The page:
The first thing to note is in the opening, where the NYPO has greater weight, a feature of their recording in general. The LSO opens half a notch faster but the real difference comes with the descending melody at figure 1 where the violins steal in more ethereally and are warmer than the chilled and steely New Yorkers. The LSO horns’ first entry at bar 37 is a little unsteady and their few contributions until their ff breakthrough just after figure 17 have a slightly parp-y quality – in fact, it was not a great night for them in general, though they are still very good. Against that, the woodwind are uniformly excellent; the flute marvellously concentrated in its own reverie and the clarinet beautifully warm and round. Both performances have the alternating pushes forward and pulls back in the run up to the climax, after which the LSO’s flute has a strange disconnected quality that later morphs into numbness, before an oddly forceful celeste seems to drive the movement to its end.
If the woodwind tone is attractive in the first movement, encompassing both roundness and coolness, in the second movement they are not as squealy as in some performances. This downplays the violence and the fact that the coda goes through without a ritardando adds to the feeling of brusqueness.
The third movement is the heart of any Bernstein recording of the Fifth and he brings out his characteristic “drenched” string sound in an incredibly intense, almost religious performance. It has some extreme dynamic changes but avoids the 1959 recording’s occasional feeling of ‘milking it’. A couple of oddities: at figure 80 the second flute line comes through much more strongly than in any other recording that I’ve heard, and at figures 81 and 93, where the violins divide into three, the top line is almost inaudible. Whether that’s Bernstein’s intention or a failure of the miking isn’t clear but it leaves a curious sense of incompleteness, through the heart-breaking consolatory quality of the end makes us forget that.
Some conductors like to press through, almost attacca, into the finale (though the score has no such instruction). It’s not quite clear what Bernstein did here – as with the pauses between the other movements the screen goes momentarily black but the audience noise (probably regenerated from elsewhere) continues.
Bernstein was of course the great exponent of the ‘fast ending’, though even without the faulty metronome marking, the composer’s ‘non troppo‘ qualification should have been a warning. It’s no surprise to find him following it here. In fact, at 9:27 one could say that he was reining things in – in 1959 it took 8:58 and the 1945 recording comes in at a scorching 8:28! Those who argue that the fast ending is an ironic expression of “forced rejoicing” are welcome to their opinion but on this DVD Bernstein’s delirious expression implies that he wouldn’t agree – he’s clearly playing it straight. Perhaps he didn’t notice that the bass drum completely drowns the timpanist leaving an impression of a string of As and no Ds!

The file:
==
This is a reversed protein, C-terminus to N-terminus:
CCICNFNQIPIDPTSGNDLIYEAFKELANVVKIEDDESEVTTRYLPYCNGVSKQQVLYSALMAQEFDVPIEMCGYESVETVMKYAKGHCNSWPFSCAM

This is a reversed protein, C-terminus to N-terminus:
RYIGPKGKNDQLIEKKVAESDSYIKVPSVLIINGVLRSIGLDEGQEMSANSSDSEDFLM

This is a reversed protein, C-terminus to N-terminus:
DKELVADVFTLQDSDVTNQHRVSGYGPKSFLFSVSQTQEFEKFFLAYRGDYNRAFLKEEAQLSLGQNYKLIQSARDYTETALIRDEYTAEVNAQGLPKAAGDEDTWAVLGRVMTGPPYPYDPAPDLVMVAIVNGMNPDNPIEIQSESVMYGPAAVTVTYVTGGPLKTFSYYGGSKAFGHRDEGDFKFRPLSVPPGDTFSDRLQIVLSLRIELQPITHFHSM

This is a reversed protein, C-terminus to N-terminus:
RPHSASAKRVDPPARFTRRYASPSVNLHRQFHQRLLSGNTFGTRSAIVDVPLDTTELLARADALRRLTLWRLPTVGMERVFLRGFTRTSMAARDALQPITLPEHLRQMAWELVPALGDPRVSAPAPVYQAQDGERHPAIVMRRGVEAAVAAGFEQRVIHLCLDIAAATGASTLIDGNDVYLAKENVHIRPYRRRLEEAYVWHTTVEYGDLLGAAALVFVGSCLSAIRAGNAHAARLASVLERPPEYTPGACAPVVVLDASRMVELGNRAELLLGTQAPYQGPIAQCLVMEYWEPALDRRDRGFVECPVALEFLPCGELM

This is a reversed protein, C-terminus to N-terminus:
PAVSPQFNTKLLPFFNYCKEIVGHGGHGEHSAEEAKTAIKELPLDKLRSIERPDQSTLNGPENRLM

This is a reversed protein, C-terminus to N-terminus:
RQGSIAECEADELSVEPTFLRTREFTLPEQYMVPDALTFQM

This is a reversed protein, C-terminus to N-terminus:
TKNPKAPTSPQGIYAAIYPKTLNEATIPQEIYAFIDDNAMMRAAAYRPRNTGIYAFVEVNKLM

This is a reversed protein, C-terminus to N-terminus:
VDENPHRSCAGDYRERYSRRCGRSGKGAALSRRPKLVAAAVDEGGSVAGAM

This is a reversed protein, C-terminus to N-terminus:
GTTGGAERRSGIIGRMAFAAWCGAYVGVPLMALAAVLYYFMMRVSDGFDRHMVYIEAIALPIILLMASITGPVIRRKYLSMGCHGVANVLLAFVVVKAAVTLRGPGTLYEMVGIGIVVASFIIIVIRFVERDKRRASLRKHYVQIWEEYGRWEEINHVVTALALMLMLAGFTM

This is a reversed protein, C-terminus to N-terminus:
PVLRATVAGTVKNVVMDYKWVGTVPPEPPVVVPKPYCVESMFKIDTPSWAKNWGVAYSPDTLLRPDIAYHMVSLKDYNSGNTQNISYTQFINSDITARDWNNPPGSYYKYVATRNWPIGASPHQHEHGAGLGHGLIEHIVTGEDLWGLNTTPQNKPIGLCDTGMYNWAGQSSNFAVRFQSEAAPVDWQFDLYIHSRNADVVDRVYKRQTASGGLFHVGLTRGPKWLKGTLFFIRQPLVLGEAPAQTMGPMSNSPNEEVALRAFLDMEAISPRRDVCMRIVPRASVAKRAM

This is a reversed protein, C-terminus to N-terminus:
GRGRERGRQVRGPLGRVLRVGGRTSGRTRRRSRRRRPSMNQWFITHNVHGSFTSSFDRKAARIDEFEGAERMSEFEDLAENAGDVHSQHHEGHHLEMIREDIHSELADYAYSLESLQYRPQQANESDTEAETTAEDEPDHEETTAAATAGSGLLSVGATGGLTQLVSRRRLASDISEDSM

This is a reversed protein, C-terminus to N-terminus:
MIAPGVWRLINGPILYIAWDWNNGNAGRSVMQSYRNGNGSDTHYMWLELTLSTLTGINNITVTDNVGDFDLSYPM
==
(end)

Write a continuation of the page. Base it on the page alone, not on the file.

The DVD has six chapters – one for each movement plus brief opening and closing credits. The rehearsal footage covers sections of the first and third movements with Bernstein urging the orchestra to greater songfulness, throwing himself about, walking around the podium and stamping and singing to get the result he wants. In a brief introduction on the soundtrack Bernstein points to the Russian-ness of the work and a little later he speculates that his Russian heritage gave him a particular affinity to Russian works. It is subtitled in French and German. There are also some trailers for other Idéale DVDs including snippets of Bernstein rehearsing and conducting Shostakovich’s First Symphony with the Schleswig-Holstein Music Festival Orchestra and horribly mashed selections from the First Violin Concerto performed by Hilary Hahn with the Berlin Philharmonic under Maris Jansons.
The original broadcast’s director, Humphrey Burton, was a long-time friend of the conductor and became his biographer, but the filming is no hagiography and gives appropriate time to the orchestra and the various soloists. Shot on film, the images are clear and the transfer to DVD good, with acceptable mono sound. There are a few audience coughs and some podium noises including a rather odd gulping early in the adagio but no more than you would expect in any live recording.